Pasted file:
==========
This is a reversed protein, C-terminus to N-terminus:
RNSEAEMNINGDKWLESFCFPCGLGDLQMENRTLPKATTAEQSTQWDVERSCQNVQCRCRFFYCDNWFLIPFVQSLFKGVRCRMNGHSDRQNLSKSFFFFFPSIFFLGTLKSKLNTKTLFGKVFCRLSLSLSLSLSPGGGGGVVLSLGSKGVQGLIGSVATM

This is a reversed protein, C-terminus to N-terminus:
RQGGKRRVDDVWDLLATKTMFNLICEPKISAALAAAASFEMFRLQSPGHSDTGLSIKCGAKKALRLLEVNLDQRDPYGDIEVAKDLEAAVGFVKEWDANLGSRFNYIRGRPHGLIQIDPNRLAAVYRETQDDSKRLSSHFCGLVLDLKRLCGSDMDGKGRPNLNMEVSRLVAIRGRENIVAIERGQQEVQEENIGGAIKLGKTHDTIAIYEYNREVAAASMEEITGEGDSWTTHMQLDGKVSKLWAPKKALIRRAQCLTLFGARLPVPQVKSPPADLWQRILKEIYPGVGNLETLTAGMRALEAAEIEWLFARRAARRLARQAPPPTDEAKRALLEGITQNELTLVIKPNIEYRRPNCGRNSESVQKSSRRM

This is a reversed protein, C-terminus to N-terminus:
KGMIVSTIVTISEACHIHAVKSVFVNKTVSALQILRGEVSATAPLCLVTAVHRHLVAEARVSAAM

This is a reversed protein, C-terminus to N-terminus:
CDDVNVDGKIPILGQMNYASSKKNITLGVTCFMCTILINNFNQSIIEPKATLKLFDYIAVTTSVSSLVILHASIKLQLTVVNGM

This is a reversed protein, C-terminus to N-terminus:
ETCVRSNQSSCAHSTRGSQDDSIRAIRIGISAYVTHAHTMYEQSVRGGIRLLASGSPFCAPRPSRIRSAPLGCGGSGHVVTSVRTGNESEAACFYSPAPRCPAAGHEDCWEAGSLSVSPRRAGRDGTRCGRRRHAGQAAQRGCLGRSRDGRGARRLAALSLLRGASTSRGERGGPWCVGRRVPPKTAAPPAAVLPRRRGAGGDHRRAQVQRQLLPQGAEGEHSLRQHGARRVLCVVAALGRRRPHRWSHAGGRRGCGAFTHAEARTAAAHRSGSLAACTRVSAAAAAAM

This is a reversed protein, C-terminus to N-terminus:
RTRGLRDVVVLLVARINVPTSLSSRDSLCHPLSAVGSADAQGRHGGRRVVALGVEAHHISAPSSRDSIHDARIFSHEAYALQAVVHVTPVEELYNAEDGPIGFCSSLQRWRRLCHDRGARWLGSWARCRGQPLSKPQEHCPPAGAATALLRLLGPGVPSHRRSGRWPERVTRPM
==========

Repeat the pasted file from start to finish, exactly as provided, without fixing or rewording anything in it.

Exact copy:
This is a reversed protein, C-terminus to N-terminus:
RNSEAEMNINGDKWLESFCFPCGLGDLQMENRTLPKATTAEQSTQWDVERSCQNVQCRCRFFYCDNWFLIPFVQSLFKGVRCRMNGHSDRQNLSKSFFFFFPSIFFLGTLKSKLNTKTLFGKVFCRLSLSLSLSLSPGGGGGVVLSLGSKGVQGLIGSVATM

This is a reversed protein, C-terminus to N-terminus:
RQGGKRRVDDVWDLLATKTMFNLICEPKISAALAAAASFEMFRLQSPGHSDTGLSIKCGAKKALRLLEVNLDQRDPYGDIEVAKDLEAAVGFVKEWDANLGSRFNYIRGRPHGLIQIDPNRLAAVYRETQDDSKRLSSHFCGLVLDLKRLCGSDMDGKGRPNLNMEVSRLVAIRGRENIVAIERGQQEVQEENIGGAIKLGKTHDTIAIYEYNREVAAASMEEITGEGDSWTTHMQLDGKVSKLWAPKKALIRRAQCLTLFGARLPVPQVKSPPADLWQRILKEIYPGVGNLETLTAGMRALEAAEIEWLFARRAARRLARQAPPPTDEAKRALLEGITQNELTLVIKPNIEYRRPNCGRNSESVQKSSRRM

This is a reversed protein, C-terminus to N-terminus:
KGMIVSTIVTISEACHIHAVKSVFVNKTVSALQILRGEVSATAPLCLVTAVHRHLVAEARVSAAM

This is a reversed protein, C-terminus to N-terminus:
CDDVNVDGKIPILGQMNYASSKKNITLGVTCFMCTILINNFNQSIIEPKATLKLFDYIAVTTSVSSLVILHASIKLQLTVVNGM

This is a reversed protein, C-terminus to N-terminus:
ETCVRSNQSSCAHSTRGSQDDSIRAIRIGISAYVTHAHTMYEQSVRGGIRLLASGSPFCAPRPSRIRSAPLGCGGSGHVVTSVRTGNESEAACFYSPAPRCPAAGHEDCWEAGSLSVSPRRAGRDGTRCGRRRHAGQAAQRGCLGRSRDGRGARRLAALSLLRGASTSRGERGGPWCVGRRVPPKTAAPPAAVLPRRRGAGGDHRRAQVQRQLLPQGAEGEHSLRQHGARRVLCVVAALGRRRPHRWSHAGGRRGCGAFTHAEARTAAAHRSGSLAACTRVSAAAAAAM

This is a reversed protein, C-terminus to N-terminus:
RTRGLRDVVVLLVARINVPTSLSSRDSLCHPLSAVGSADAQGRHGGRRVVALGVEAHHISAPSSRDSIHDARIFSHEAYALQAVVHVTPVEELYNAEDGPIGFCSSLQRWRRLCHDRGARWLGSWARCRGQPLSKPQEHCPPAGAATALLRLLGPGVPSHRRSGRWPERVTRPM